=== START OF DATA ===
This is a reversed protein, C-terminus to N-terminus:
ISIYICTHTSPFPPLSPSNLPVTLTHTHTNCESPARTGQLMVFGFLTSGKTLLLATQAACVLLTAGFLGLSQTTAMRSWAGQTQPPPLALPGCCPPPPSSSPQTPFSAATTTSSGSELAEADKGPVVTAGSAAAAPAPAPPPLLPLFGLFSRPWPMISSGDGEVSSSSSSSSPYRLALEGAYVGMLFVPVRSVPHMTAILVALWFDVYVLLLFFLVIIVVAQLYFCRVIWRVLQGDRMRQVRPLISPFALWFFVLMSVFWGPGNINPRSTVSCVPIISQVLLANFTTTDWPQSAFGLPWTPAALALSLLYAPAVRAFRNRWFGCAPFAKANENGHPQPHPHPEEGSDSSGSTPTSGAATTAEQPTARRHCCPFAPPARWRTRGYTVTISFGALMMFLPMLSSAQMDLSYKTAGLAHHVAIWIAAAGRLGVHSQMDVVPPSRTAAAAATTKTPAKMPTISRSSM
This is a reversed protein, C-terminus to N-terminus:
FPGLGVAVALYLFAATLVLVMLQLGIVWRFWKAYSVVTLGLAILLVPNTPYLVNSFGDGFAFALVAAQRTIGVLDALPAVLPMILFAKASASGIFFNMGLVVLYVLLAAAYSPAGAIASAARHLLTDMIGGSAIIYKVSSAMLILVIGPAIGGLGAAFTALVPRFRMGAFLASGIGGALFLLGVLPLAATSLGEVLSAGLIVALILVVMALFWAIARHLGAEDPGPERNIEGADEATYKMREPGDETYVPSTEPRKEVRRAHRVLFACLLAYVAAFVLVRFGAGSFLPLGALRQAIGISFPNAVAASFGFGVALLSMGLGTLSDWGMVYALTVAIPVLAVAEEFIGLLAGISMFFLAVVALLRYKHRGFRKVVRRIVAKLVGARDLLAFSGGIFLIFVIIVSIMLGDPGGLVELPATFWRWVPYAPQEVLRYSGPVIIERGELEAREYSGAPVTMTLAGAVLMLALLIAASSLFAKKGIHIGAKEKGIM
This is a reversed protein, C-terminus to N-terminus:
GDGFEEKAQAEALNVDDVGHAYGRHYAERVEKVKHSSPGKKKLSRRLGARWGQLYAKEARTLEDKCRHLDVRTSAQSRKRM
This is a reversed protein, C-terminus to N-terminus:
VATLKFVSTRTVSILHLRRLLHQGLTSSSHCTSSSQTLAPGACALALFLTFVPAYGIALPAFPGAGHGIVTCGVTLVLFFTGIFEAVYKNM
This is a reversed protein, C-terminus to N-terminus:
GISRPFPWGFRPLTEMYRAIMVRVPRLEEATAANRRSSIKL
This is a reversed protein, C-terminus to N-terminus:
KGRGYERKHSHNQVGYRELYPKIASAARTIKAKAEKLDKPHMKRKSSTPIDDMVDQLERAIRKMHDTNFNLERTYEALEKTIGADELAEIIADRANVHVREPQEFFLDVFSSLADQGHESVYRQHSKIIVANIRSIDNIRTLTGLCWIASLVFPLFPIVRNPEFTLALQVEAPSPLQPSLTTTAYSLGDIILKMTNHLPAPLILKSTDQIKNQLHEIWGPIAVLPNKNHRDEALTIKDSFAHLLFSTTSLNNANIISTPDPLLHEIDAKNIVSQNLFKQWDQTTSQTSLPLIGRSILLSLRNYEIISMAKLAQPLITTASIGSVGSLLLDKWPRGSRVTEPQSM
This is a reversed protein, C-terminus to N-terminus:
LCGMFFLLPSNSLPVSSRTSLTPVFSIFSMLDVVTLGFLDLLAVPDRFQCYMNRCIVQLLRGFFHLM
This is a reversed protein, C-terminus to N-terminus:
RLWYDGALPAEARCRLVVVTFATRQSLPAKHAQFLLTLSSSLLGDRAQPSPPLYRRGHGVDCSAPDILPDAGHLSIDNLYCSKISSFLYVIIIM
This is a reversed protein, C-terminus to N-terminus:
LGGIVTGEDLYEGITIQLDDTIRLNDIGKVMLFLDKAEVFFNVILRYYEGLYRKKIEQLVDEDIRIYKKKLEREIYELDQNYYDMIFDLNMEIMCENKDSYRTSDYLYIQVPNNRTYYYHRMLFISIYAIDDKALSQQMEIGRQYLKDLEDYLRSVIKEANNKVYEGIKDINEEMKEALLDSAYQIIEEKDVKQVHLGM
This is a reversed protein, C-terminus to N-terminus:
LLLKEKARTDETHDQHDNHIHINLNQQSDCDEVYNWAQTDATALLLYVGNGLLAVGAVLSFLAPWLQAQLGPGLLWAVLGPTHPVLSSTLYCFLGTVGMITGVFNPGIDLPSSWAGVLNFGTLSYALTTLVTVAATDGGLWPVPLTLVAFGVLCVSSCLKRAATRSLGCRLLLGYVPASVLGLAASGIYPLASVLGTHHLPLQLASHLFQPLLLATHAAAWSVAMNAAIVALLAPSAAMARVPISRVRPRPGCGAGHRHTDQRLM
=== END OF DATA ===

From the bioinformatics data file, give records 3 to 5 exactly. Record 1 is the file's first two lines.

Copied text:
This is a reversed protein, C-terminus to N-terminus:
GDGFEEKAQAEALNVDDVGHAYGRHYAERVEKVKHSSPGKKKLSRRLGARWGQLYAKEARTLEDKCRHLDVRTSAQSRKRM
This is a reversed protein, C-terminus to N-terminus:
VATLKFVSTRTVSILHLRRLLHQGLTSSSHCTSSSQTLAPGACALALFLTFVPAYGIALPAFPGAGHGIVTCGVTLVLFFTGIFEAVYKNM
This is a reversed protein, C-terminus to N-terminus:
GISRPFPWGFRPLTEMYRAIMVRVPRLEEATAANRRSSIKL